Paul Scholes has scored dozens of crucial goals for Manchester United over the years but none of them has been quite as precious as the sublime strike that sent Sir Alex Ferguson's squad into the Champions League final.
Scholes, along with Roy Keane, famously missed United's triumph over Bayern Munich in the 1999 final through suspension and Ferguson admitted he was delighted to see one of his most loyal servants claim the opportunity to make up for lost time with a stunning long-range strike in Tuesday night's 1-0 win over Barcelona at Old Trafford.
“It is great for Paul to be in the final,” Ferguson said after watching the midfielder unleash a 14th-minute shot that ensured an all-English final in Moscow next month.
“He is one of the great players, he came through the ranks at the club and I am so pleased for him.
“It was a fantastic goal. You can't expect him to score 15 or 20 goals a season for you now like he did when was younger.
“But when he gets one like that it makes up for the ones he can't score because of his age. It was a marvellous moment for him.”
Scholes deserved to savour the moment, as did the rest of a United side who made light of the absence of Nemanja Vidic and Wayne Rooney with a mature display which made Barcelona pay a high price for their failure to turn long periods of domination in terms of territory and possession into clear chances.
“We had to dig deep at the end because they put us under pressure,” said Rio Ferdinand, who was outstanding in United's back four.
“It was our discipline and a moment of quality from a fantastic player that got us through. We don't care who we play in the final. Whoever comes we will be ready.”
Ferguson added: “We needed a fantastic performance and we got one. We kept our concentration at the back, protected the space really well and our play up front was really good. We could have scored three or four goals.”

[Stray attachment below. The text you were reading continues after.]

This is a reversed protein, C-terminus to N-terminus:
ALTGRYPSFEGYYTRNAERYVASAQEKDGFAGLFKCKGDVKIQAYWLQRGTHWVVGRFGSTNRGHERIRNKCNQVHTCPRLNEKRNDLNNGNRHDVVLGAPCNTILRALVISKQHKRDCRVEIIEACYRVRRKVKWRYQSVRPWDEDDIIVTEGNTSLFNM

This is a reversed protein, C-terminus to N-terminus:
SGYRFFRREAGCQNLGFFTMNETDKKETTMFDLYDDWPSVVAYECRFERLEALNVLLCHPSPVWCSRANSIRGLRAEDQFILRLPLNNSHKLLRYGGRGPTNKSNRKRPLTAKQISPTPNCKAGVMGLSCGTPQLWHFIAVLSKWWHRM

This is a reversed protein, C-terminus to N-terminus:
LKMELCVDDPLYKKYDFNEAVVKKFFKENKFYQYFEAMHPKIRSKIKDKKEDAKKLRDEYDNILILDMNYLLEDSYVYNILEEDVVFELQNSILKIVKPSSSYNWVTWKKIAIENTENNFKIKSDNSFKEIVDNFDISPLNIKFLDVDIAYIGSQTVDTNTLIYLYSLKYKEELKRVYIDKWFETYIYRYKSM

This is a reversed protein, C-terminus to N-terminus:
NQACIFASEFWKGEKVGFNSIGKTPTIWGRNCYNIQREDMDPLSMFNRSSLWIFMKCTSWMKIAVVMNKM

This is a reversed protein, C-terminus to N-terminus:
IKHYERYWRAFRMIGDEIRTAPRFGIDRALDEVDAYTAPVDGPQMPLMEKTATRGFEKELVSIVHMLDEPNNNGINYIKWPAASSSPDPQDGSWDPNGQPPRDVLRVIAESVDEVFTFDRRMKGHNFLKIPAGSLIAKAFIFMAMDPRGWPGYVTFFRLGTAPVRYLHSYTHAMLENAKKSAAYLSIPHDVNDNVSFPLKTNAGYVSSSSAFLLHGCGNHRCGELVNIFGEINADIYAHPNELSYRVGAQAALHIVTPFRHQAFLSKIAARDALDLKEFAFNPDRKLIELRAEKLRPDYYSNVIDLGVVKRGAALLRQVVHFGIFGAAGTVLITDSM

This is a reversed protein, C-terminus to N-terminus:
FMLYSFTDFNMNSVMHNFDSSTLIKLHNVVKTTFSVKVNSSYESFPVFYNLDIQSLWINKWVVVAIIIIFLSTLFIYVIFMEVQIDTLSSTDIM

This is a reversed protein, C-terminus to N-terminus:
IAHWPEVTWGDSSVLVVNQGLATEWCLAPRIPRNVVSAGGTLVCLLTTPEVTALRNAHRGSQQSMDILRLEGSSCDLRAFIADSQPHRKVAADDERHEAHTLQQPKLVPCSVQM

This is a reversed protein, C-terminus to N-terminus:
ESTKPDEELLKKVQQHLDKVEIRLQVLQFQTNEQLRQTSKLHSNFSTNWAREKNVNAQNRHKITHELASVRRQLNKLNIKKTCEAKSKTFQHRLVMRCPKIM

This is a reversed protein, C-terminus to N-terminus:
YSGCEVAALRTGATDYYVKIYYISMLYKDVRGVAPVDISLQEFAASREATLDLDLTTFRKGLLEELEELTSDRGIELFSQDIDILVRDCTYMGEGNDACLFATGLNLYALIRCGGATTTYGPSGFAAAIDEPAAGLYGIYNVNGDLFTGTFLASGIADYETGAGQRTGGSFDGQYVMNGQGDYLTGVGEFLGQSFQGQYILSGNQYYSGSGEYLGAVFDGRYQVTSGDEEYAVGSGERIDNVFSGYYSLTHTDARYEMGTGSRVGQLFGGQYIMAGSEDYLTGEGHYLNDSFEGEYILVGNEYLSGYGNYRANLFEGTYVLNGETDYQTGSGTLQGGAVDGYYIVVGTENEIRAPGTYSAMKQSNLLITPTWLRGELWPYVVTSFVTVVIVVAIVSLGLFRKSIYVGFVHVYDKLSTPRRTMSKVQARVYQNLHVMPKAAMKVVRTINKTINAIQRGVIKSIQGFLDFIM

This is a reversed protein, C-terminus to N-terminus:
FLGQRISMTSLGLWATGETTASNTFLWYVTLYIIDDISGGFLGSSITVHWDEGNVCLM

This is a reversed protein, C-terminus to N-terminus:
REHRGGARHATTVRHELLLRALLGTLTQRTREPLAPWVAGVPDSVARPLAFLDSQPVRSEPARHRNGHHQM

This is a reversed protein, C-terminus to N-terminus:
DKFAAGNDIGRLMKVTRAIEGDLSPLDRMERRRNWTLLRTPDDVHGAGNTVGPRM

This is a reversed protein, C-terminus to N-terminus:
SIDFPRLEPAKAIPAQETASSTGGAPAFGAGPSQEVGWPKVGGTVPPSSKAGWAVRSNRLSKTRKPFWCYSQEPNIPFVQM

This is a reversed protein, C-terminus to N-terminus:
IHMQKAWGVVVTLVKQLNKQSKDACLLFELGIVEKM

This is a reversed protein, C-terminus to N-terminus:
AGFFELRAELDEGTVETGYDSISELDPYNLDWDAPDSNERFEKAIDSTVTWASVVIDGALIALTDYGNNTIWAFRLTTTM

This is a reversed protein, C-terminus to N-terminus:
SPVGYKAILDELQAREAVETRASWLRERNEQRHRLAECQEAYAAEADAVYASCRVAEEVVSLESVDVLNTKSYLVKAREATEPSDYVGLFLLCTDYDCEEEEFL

United started nervously but scored what proved to the decisive goal inside the opening quarter of an hour, Scholes latching on to a loose ball and unleashing an unstoppable drive from the best part of 30 yards.
Ferguson's men also had to endure some intense late pressure but they conceded little in the way of clear-cut chances, while both Park Ji-Sung and Nani came within inches of adding to the Scholes's strike.
“If you are 1-0 down you have got to give it a go and they did that,” Ferguson said before acknowledging: “It was a bit of a hang-on job at the end but they did not create many chances which is down to our defenders.”
Barcelona boss Frank Rijkaard, who insisted he would not quit in the wake of the defeat, could not resist a dig about what he sees as a lack of adventure among the English clubs currently dominating the tournament.
But Ferguson declined to rise to the bait. “We are there in the final and that is an important thing in this year (the 50th anniversary of the Munich air disaster).
“It does not matter who we play, we deserve to be there. Our form throughout the tournament has been fantastic, we have shown good discipline and been tactically very good.”
Ferguson is also counting on the feelgood factor generated by Tuesday night's performance spilling over on to the domestic front, where United need to beat West Ham on Saturday and Wigan on May 11 to wrap up the Scot's 10th Premier League title.
“It certainly won't do us any harm, that is for sure,” he said. “And if the fans on Saturday are like they were for the Barcelona match, we have got a fantastic chance.”
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